During Asian trading hours, West Texas Intermediate (WTI) futures shed 7 cents, or 0.2 percent, to $34.88 a barrel, near a seven-year low. The internationally traded Brent was up 17 cents, or 0.46 percent, at $37.24 a barrel, after falling close to an 11-year low in overnight trade.
Angus Nicholson, market analyst at spreadbetter IG, said in a note that sustained uplifts in oil prices are unlikely until there are consistent declines in oil inventories.
"Crude storage has not yet reached capacity and with contango at such dramatic levels there is little incentive to sell into the spot market," he said, adding, "A wave of defaults and bankruptcies in the energy sector still looks likely to come, and these concerns are certainly weighing on markets."
Contango means the current price of a commodity is lower than prices for delivery in the future.
Spot gold rose 0.53 percent to $1,057 an ounce after losing as much as 2.4 percent overnight, hovering close to a six-year low.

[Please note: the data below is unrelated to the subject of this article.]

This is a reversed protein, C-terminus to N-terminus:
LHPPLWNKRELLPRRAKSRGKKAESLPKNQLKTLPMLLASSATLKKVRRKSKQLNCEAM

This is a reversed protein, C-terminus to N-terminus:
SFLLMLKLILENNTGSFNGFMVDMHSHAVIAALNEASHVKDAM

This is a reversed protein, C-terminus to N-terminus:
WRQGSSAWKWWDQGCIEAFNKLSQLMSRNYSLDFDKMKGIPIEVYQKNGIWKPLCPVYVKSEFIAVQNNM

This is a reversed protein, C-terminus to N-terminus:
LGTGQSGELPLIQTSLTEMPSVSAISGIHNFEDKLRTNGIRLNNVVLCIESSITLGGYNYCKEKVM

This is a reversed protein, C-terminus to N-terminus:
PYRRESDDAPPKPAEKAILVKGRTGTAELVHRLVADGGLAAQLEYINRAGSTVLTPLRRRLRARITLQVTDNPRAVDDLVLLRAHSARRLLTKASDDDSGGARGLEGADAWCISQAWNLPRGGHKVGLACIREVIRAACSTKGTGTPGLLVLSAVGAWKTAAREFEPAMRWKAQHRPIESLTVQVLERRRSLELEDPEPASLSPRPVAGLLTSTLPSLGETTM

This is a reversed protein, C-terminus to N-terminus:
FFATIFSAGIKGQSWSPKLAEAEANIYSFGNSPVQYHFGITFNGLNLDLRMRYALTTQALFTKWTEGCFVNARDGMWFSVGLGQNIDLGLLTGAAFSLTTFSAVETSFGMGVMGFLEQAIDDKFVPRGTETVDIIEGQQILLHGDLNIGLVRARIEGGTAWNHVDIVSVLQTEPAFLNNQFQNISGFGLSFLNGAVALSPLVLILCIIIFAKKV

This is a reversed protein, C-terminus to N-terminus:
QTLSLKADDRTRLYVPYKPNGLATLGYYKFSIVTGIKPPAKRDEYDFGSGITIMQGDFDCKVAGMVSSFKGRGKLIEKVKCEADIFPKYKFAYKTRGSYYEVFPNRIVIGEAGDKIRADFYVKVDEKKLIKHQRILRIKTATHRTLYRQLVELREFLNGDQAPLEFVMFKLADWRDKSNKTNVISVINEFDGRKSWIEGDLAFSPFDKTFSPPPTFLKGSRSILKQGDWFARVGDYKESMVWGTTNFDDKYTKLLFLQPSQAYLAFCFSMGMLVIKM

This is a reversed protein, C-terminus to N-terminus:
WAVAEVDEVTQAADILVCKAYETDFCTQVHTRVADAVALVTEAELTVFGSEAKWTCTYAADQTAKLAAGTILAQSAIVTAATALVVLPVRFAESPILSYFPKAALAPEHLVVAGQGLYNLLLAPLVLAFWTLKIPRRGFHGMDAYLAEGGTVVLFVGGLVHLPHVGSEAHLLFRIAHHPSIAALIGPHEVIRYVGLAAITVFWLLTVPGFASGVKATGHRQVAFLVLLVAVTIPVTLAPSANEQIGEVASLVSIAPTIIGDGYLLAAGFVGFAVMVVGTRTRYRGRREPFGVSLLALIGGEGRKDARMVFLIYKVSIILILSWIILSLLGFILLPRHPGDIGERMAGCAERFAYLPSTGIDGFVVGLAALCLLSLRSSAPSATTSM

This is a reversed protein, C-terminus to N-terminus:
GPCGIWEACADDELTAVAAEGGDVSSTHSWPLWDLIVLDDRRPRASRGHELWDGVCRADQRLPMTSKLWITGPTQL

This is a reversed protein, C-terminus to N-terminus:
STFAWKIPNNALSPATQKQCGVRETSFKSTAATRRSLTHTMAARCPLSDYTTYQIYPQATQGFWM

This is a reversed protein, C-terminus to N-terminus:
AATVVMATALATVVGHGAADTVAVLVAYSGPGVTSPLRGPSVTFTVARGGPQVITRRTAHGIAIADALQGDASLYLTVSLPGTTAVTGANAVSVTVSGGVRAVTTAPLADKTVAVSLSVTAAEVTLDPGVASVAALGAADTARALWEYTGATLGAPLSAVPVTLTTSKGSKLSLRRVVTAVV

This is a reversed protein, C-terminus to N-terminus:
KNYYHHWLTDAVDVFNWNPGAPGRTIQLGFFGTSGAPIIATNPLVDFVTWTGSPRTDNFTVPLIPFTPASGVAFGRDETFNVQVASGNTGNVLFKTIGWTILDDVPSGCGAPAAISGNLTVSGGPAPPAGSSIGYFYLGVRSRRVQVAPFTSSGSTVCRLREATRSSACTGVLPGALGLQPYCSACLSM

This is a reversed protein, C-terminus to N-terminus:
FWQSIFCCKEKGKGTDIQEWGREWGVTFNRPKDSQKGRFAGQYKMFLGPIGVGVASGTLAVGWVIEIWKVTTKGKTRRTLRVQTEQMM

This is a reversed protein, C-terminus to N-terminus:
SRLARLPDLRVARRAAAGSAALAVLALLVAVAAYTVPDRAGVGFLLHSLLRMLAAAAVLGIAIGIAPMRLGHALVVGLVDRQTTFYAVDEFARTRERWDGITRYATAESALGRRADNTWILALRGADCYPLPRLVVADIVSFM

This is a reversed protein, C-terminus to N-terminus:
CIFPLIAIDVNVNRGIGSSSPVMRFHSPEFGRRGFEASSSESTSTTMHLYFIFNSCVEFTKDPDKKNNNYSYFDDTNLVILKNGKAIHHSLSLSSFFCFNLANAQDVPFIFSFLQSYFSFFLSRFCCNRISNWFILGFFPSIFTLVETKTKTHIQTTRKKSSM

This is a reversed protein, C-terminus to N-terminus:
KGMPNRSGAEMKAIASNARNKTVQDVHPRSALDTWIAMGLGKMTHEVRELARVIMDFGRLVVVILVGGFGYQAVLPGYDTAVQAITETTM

Energy plays in Australia closed mixed, with stocks of Santos, Woodside Petroleum and Oil Search closing down between 0.22 and 1.31 percent.
Japan's Inpex and Japan Petroleum saw losses of 2.6 and 2.46 percent respectively by the market close. South Korean oil refineries ended mostly in the red. Shares of S-Oil, SK Innovation, and GS Holdings closed down between 1.17 and 2.59 percent.
Chinese energy plays CNOOC, PetroChina and Sinopec traded down between 0.64 and 2.5 percent.
Gold miners Newcrest, Evolution Mining and Alacer Gold saw heavy losses, falling 1.89 to 4.73 percent.